Rabies discovered in county
The discovery of a raccoon that has tested positive for rabies has prompted the Escambia County Health Department to warn area residents of the risks rabid animals pose to people.
Officials are urging county residents to make sure pets are vaccinated against the disease and are discouraging the contact with or handling of any wildlife or stray animals following the raccoon’s discovery Tuesday. The animal was submitted to Lee Veterinary Clinic in Atmore before being transferred to the Escambia County Health department and, ultimately, to the Bureau of Clinical Laboratories in Mobile, where it was confirmed to be positive for rabies.
Environmentalist Jason Gurganus, of the Escambia County Health Department, said local residents should take all measures possible to avoid contact with animals that could be suffering from rabies.
“Vaccination of domestic dogs and cats against rabies remains the best method of providing a protective buffer between wildlife rabies and humans,” Gurganus said. “State law requires that dogs and cats three months of age and older be vaccinated for rabies annually.”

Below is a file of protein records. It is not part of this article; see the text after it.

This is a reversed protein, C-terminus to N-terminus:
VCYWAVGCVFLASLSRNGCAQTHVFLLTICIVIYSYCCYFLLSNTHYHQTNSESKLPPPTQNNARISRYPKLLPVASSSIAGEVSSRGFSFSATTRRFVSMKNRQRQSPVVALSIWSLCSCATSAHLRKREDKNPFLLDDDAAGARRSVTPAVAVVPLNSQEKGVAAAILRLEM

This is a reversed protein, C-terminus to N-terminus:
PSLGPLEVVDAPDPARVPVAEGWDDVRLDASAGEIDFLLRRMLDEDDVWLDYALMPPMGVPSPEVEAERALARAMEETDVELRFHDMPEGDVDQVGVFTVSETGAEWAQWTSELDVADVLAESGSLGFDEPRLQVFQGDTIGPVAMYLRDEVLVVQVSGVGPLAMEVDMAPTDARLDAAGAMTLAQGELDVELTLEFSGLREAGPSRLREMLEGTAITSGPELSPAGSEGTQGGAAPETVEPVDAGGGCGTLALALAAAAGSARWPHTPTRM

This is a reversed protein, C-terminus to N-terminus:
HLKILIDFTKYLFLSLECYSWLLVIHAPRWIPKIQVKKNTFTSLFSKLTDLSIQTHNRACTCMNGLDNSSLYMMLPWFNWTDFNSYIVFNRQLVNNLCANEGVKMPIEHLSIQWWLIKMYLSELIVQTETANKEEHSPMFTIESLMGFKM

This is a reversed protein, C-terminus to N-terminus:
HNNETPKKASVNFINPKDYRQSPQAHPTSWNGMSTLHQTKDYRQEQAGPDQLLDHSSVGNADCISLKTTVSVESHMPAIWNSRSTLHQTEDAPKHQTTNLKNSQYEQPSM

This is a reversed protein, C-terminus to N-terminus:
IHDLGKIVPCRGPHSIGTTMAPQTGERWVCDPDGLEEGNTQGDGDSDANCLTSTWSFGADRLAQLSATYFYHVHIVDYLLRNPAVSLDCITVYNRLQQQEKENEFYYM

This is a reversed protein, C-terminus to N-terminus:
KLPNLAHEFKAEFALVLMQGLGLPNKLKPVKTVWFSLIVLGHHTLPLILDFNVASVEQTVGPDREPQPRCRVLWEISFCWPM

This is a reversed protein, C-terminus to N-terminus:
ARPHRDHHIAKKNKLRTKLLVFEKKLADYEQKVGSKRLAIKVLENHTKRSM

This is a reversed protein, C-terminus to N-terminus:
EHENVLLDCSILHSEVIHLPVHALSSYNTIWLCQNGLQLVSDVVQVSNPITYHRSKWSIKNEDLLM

Gurganus said rabies is a disease of warm-blooded animals, including humans, and can be “universally fatal” to people who contract the disease if specialized anti-rabies treatment is not obtained immediately.
Raccoons, bats, foxes and skunks are most often responsible for transmitting the virus to domesticated animals and humans. The public should report any known or suspected exposure to wildlife and contact the Escambia County Health Department with any concerns.